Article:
the joy in painThis is not an article about how trials are good. This is not an article about how trials are all bad. This is an article of my thoughts on trials and tribulations. My thoughts include the REAL hurt in trials, the pain in trials and somehow the good that can come from trials.

I want to be real about the pain we all experience. I want to say how much it hurts, sucks the life out of you and how the inner pain is much worse than physical scars.

But I also want to be real about how God does help. I want to say what God can do in a trial, what His word says about trials and how trials grow and stretch us.

My most recent trial is my battle with anxiety and a bit of depression. This struggle was at its height about a year and a half ago, but still rears its ugly head in my life now and then. So, although the height of this struggle is in the past, I still deal with it. During this trial I thought and believed much of what I am going to talk about. I wish I had known these principles about trials then.

The author James wrote this epistle to Christians in order to prepare them for the problems they would face as they stood true to their faith. James gave many rules in this book for Christians to practice in order to grow in strength and wisdom of their faith. The very first thing James writes about are trials and how to respond to them. I do not know, but I venture to say that the Christians he is writing to were enduring struggles when they received this.

1.  In James 1:2-4 it says:

“My brethren, count it all joy when you fall into various trials, knowing that the testing of your faith produces patience. But let patience have its perfect work, that you may be perfect and complete, lacking in nothing”

Based on this text, as a Christian, we know that we will fall into trials. James says, “when you fall,” not, “if you fall”. We know they are coming! That means we can mentally and emotionally prepare for them! Often times it seems like trials fall on us like a ton of bricks plopping down from the clouds on a perfectly sunny day. Trust me, I know the feeling. My husband was recently laid off and I spent hours trying to determine how this could happen to us. Scripture says that trials will happen, so let’s be prepared together!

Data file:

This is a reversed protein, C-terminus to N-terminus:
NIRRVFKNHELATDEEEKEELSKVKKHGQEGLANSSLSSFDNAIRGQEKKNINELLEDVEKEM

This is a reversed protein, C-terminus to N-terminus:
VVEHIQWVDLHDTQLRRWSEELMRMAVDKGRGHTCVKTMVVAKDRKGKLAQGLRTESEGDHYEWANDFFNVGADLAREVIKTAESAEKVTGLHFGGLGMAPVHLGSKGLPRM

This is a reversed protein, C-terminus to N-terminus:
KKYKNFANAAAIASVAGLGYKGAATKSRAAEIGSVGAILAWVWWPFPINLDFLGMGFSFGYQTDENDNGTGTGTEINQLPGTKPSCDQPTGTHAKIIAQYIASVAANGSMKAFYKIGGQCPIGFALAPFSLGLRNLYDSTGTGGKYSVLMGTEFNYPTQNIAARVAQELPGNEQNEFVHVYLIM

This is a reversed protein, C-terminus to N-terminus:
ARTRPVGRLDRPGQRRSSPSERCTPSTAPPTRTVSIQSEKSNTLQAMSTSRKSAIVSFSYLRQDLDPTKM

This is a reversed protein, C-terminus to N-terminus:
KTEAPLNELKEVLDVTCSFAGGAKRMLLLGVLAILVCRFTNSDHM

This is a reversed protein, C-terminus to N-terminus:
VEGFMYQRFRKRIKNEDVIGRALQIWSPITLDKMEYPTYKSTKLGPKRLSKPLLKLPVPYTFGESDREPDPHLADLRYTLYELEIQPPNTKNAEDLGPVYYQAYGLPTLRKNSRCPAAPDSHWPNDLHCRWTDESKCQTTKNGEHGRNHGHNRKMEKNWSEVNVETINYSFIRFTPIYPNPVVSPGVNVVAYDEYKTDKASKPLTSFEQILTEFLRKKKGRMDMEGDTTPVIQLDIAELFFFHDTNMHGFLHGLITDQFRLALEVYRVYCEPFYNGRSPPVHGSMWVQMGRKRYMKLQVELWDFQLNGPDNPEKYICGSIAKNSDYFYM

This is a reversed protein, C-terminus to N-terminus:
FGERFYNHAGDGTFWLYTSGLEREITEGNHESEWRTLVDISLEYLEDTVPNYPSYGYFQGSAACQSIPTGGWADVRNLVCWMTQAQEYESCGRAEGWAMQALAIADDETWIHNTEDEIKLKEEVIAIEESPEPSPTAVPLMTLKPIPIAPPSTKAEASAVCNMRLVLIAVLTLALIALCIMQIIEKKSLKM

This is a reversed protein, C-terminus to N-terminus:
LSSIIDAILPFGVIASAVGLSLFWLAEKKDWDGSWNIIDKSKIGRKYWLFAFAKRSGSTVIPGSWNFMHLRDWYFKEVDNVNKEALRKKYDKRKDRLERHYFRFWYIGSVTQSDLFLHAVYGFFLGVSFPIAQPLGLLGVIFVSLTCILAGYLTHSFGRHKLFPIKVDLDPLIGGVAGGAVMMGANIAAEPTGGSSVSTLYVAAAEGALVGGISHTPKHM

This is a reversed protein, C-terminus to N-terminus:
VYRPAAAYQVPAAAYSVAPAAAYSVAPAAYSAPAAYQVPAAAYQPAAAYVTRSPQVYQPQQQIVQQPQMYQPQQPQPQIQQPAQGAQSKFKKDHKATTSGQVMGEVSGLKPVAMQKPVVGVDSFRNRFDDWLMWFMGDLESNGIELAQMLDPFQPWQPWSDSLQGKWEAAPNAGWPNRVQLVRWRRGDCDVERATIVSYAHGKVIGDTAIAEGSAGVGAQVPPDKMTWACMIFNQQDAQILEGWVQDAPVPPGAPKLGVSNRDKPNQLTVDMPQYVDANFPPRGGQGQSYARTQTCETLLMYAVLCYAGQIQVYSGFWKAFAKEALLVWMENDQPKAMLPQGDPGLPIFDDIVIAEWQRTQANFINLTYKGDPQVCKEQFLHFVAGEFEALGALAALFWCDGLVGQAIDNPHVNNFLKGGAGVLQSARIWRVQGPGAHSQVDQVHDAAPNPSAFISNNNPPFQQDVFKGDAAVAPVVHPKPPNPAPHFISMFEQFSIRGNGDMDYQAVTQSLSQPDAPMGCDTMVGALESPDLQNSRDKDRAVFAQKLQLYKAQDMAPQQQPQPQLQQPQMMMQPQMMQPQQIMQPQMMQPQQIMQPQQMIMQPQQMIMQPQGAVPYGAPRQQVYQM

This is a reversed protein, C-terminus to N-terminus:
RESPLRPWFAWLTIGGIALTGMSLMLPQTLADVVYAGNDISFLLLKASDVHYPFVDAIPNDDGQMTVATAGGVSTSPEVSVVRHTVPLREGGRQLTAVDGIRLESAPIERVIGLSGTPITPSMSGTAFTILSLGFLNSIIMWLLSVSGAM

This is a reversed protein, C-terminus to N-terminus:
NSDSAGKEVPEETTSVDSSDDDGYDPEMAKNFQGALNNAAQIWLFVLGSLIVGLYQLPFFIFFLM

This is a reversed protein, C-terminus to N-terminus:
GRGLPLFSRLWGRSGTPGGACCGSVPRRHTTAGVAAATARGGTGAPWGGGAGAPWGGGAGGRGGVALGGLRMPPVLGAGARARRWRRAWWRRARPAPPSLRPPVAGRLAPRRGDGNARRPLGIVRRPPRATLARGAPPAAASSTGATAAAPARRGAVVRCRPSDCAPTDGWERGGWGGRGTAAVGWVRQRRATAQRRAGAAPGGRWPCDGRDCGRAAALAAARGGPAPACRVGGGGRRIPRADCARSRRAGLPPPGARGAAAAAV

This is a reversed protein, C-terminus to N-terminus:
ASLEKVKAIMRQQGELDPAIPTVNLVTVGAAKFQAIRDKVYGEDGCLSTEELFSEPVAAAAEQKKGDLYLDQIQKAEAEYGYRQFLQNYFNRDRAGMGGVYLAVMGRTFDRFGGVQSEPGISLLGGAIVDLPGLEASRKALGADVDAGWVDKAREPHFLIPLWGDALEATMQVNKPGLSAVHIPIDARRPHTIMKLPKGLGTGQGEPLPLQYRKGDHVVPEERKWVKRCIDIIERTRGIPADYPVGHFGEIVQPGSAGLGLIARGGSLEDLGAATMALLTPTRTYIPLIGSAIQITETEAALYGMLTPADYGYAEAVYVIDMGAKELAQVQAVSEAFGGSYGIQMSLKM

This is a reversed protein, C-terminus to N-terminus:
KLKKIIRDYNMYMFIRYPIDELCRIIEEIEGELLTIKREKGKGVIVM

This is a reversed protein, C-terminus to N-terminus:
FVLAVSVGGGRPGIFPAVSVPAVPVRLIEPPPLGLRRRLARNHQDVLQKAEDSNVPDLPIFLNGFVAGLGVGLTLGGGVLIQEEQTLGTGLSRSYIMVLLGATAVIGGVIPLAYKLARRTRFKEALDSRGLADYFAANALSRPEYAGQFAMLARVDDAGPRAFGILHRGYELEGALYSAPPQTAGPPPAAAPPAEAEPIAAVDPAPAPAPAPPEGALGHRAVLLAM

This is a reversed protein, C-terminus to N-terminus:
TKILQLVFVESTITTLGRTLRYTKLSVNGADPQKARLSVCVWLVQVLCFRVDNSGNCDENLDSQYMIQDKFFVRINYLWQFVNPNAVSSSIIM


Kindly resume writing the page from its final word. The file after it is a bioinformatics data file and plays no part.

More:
James also tells us to be joyful and to think joyfully when trials come upon us. When I read this I think, “Um, yeah right, you go be joyful when you  ___________ (fill in with your trial).” I really don’t think that James meant for us to go around saying, “Oh I’m so joyful even though my mom just died,”  or that he meant to say everything bad is a blessing, or to go around hopping and skipping and singing, Somewhere Over the Rainbow when you’ve just lost your job.

The focus of “count it all joy” comes in the next statement. When our faith is tested, it produces patience, which produces perfection and completion in our faith.  Counting it as joy simply means knowing our faith will grow and our dependence on God will increase in order to become more like Jesus who is perfect and complete.  That’s what is joyful. The trial itself — the pain, the loss — is not joyful, but the glory brought to God through our circumstances and the growth in our relationship with the LORD is what is joyful.

One night, a year and a half ago, I laid in bed crying once again not able to sleep, or to stop my mind from spinning in circles. I was crying for the millionth time, unable to stop. I remember calling out to God and simply saying, “I need you, please take this.” Shortly after that heartache-filled, tearful, hopeless prayer, the Lord responded by speaking love and assurance that He was right there with me. I can still remember the feeling of somehow knowing God was in that room with me and calming me so I could sleep. That memory I have with God is something I cherish and think of often. I could only have had that experience if I had been in that trial.